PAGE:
ACC (5): Duke, NC State, North Carolina, Miami-FL, Virginia

SEC (3): Missouri, Florida, Kentucky

Mountain West (4): San Diego State, UNLV, New Mexico, Colorado State

Missouri Valley (2): Creighton, Wichita State

West Coast (2): Gonzaga, Saint Mary’s

Conference USA (1): Memphis

Conference Automatic Qualifiers … BELMONT (Ohio Valley), BUCKNELL (Patriot), MIDDLE TENNESSE ST (Sunbelt), SOUTH DAKOTA STATE(Summit), VALPARAISO (Horizon), DAVIDSON (Southern), LOUISIANA TECH (WAC), NIAGARA (MAAC), STEPHEN F. AUSTIN (Southland), AKRON (MAC), MERCER (A-Sun), HARVARD (IVY), LONG BEACH (Big West), NORTHEASTERN (Colonial), STONY BROOK (American East), MONTANA (Big Sky), NORFOLK STATE (MEAC), CHARLESTON-SOUTHERN (Big South), ROBERT MORRIS (NEC), SOUTHERN (SWAC)

White decides to return to Nebraska

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Nebraska’s second-leading scorer from last season will return for his senior season as Andrew White III announced Wednesday he will withdraw his name from the NBA Draft.

“I felt good about the pre-draft process, White said in a statement released by Nebraska. “It was encouraging, and I gained as much ground as anyone throughout the process. I wanted one more year to fine tune my game and put myself in better position for the NBA next summer.  

“I want to thank the teams who invited me their in-house workouts, and Nebraska for supporting me during this process.  It has been very helpful in gathering information in preparation for my future Thank you to everyone who has been following my progress throughout the spring and being understanding and supportive, as I evaluated whether to turn pro or return for my senior year.”

White, a Kansas transfer, tallied 16.6 points per game last season while shooting 48.1 percent from the floor and 41.2 percent from 3-point range. He also pulled down 5.9 rebounds per game.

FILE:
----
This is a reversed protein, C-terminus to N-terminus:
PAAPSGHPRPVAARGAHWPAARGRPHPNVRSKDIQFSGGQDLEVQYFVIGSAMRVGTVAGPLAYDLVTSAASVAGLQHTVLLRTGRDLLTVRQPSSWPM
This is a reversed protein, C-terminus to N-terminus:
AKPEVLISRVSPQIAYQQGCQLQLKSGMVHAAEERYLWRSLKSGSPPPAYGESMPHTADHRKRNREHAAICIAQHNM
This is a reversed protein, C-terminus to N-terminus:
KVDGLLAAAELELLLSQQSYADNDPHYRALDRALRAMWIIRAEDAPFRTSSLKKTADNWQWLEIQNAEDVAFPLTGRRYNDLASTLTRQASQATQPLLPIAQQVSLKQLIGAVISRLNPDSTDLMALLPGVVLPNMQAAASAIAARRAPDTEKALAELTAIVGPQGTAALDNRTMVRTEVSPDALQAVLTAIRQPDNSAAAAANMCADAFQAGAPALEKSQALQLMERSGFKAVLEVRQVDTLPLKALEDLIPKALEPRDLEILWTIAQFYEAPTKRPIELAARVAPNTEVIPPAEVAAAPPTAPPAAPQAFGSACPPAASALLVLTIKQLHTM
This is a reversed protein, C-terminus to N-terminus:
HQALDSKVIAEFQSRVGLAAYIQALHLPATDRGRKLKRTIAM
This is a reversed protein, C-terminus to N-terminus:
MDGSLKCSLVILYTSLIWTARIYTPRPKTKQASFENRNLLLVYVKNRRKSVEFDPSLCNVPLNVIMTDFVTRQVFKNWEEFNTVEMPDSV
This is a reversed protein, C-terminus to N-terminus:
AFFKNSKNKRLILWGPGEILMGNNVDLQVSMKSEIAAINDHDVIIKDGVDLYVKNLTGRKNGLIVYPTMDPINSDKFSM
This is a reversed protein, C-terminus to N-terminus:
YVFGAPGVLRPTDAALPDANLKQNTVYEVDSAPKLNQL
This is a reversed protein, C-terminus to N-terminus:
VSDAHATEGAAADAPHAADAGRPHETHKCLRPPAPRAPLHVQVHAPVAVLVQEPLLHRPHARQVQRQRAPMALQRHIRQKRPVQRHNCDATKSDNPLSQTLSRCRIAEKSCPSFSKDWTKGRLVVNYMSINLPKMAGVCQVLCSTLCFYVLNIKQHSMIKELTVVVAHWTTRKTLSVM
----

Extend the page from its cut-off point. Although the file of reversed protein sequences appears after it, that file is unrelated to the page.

“We are excited to have Andrew remain with our program,” coach Tim Miles said. “This has been a valuable time for him, as he has tested his skills against some of the best competition and received very important insight from key NBA personnel.  

“We look forward to continuing to help Andrew’s development to improve his NBA profile even more than he already has done through this process.  I believe next year could be our most complete team with a great opportunity for success in the Big Ten and NCAA tournament, I’m happy Andrew will be with us to go out and prove it.”

The news is certainly welcome for the Cornhuskers and Miles, who will be under pressure to show improvement after back-to-back disappointing seasons following an NCAA tournament appearance in 2014. Shavon Shields, last year’s leading scorer, has exhausted his eligibility and the Huskers will need White to help fill the void.

Trimble coming back to Terps

Maryland guard Melo Trimble (AP Photo/Matt Hazlett)
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Melo Trimble is returning to Maryland.

The Terrapin guard will be back to for his junior season in College Park, according to multiple reports.

Trimble went from freshman first-rounder to question mark after a rough end to his sophomore season for Maryland in which his points per game, shooting percentage (both overall and from 3-point range) and rebounding dipped from his first season. Only his assists per game showed any sort of improvement. He waited until the last possible day to announce his intentions to return to school, but really his options were limited after seeing his production drop.

His decision to come back to school gives him a shot to restore his draft stock while Maryland gets its floor general back to help ease the transition from last year’s Sweet 16 squad that lost Diamond Stone, Rasheed Sulaimon and Jake Layman. The Terps might not be a sure-fire top-25 team with Trimble back, but their NCAA tournament chances are now significantly higher.

Nevada lands Martin twins

Caleb Martin, Jordan Roper
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Eric Musselman keeps adding reinforcements to his roster. For the 2017-18 season.

Musselman and Nevada received commitments from N.C. State transfers and twin brothers Caleb and Cody Martin, according to multiple reports.

That brings Nevada’s sit-out transfer count for this upcoming season to four with Hallice Cooke (Iowa State) and Kendall Stephens (Purdue) already in the fold. Under NCAA transfer rules, the quartet will have to sit out the upcoming season before being eligible in 2017-18.